Originally published May 19 in the Broomfield Enterprise.

By Jennifer Rios

Monica Tuz, a physical education teacher at Aspen Creek K-8, has been doing her part to keep her colleagues fit during the coronavirus pandemic. No gym, no problem: Tuz took her volunteer workout classes from the campus to an online platform.

Tuz, who or years has run an exercise group with her school for years, said it was only a couple of days after the school was shut down that she decided to take the classes to a Google classroom. She records her workout from her basement, uploads to Youtube and then shares it with teachers and colleagues through the virtual classroom.

In this screen capture from a YouTube video, Aspen Creek K-8 physical education teacher Monica Tuz leads one of her virtual workouts for colleagues.

“I didn’t know if people would be interested, so I just texted a couple of friends,” she said. “They said yes, so I put it out to the whole staff.”

Tuz, who posts between two to four videos a week, did the workouts on top of teaching PE classes for sixth- and seventh-grade students. She has been at Aspen Creek 19 years, joining the staff a year after the school opened.

“They’re like big kids,” she said of her middle school students. “They want to be active and love running around and playing.”

Students, too, are getting workout ideas from Tuz. Since the school went to virtual learning, she teachers two online classes a day. Since they can’t workout in groups, she asks students to submit a weekly fitness log. She gives them ideas, such as 20- to 30-minute yoga instruction videos, and last week held a “gratitude scavenger hunt” to get them moving.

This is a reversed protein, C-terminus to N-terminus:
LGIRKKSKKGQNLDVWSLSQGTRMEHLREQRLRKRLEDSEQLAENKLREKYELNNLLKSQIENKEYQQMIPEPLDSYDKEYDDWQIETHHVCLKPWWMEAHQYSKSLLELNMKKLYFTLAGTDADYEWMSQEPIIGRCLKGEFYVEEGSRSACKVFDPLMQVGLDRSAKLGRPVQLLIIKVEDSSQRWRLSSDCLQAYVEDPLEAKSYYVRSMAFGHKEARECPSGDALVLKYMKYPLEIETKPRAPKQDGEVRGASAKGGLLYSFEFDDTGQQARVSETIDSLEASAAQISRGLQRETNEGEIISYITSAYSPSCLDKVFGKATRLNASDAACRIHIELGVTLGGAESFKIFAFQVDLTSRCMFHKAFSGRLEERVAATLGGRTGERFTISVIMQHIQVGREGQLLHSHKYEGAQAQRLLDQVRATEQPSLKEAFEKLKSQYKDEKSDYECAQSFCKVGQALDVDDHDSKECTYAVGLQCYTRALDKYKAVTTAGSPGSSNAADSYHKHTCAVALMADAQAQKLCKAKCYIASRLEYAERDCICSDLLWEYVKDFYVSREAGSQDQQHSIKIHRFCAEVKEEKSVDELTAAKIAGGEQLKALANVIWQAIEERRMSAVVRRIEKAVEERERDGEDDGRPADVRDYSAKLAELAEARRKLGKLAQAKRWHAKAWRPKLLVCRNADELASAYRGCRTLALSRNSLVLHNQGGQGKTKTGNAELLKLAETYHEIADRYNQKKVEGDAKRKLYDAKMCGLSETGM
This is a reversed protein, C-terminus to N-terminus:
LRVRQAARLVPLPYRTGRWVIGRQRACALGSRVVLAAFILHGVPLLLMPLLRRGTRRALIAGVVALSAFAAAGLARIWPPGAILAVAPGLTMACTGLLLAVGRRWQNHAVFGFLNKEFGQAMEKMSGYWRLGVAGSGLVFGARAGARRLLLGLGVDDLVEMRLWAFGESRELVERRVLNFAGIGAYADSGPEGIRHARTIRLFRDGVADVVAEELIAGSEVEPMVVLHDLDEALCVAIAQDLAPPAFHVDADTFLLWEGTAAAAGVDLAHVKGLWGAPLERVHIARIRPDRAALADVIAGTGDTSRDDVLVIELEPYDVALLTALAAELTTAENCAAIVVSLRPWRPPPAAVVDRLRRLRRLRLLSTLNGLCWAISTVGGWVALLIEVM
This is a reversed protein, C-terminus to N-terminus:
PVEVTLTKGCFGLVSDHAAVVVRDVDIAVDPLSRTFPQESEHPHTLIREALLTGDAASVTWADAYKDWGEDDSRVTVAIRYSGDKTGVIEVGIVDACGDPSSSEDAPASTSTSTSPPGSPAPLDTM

The log can be filled with exercises students choose for themselves, she said. She wanted to make it less stressful for students who were already on sports teams and fulfilling workouts from their coaches.

“Pride Pump” — the after-school workouts she holds for colleagues named after the school’s coyote mascot — started about five years ago with a fellow teacher who has since left the school. He offered morning exercise sessions and she took afternoons. If the gym was available, they would use that, but if not instructors chose different classrooms for anywhere between two to 10 teachers and staff who participated in the high-intensity circuit training.

She tries to keep classes between 30 and 45 minutes and offers modified versions of workouts.

Jan Sigmond, a preschool para-educator at Aspen Creek, jokes that she’s on the higher end of the age spectrum and appreciates the modified moves. Sigmond, who holds a 20-minute circle time four days a week for her 3- and 4-year-old students, said the classes have been good for her mental health.

Sigmond said she had to stop volunteering at Broomfield FISH because of her age. As a regular attendee at Chuze Fitness in Broomfield, she had to give up those classes as well because of the COVID-19 pandemic.

“I don’t know how eager I’ll be to go back to the gym,” she said, citing safety concerns. “This is my exercise break. It’s helping me stay sane.”

She was delighted to get an email from Tuz saying she planned to extend the workout classes into the summer.

“When we went on quarantine, she didn’t skip a beat,” Sigmond said of Tuz continuing the classes online.

Sigmond said she appreciates the variety and consistency of classes, which is a great way to “pass the time while we’re stuck at home.” The classes used to be convenient because she and her friends could change into gym clothes right after work and not drive anywhere. Now it’s something they can do from the comfort of their home.

Tuz said she hasn’t checked viewer count on her videos, but Sigmond said she’s seen teachers leave “thank you” comments in the Google classroom.

With this “new reality” of working from home, it adds a sense of normalcy because it’s an extension of what Tuz was already doing.

“She should be given kudos,” Sigmond said.

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    Teacher creates online workouts to share with colleagues through Google Classroom.
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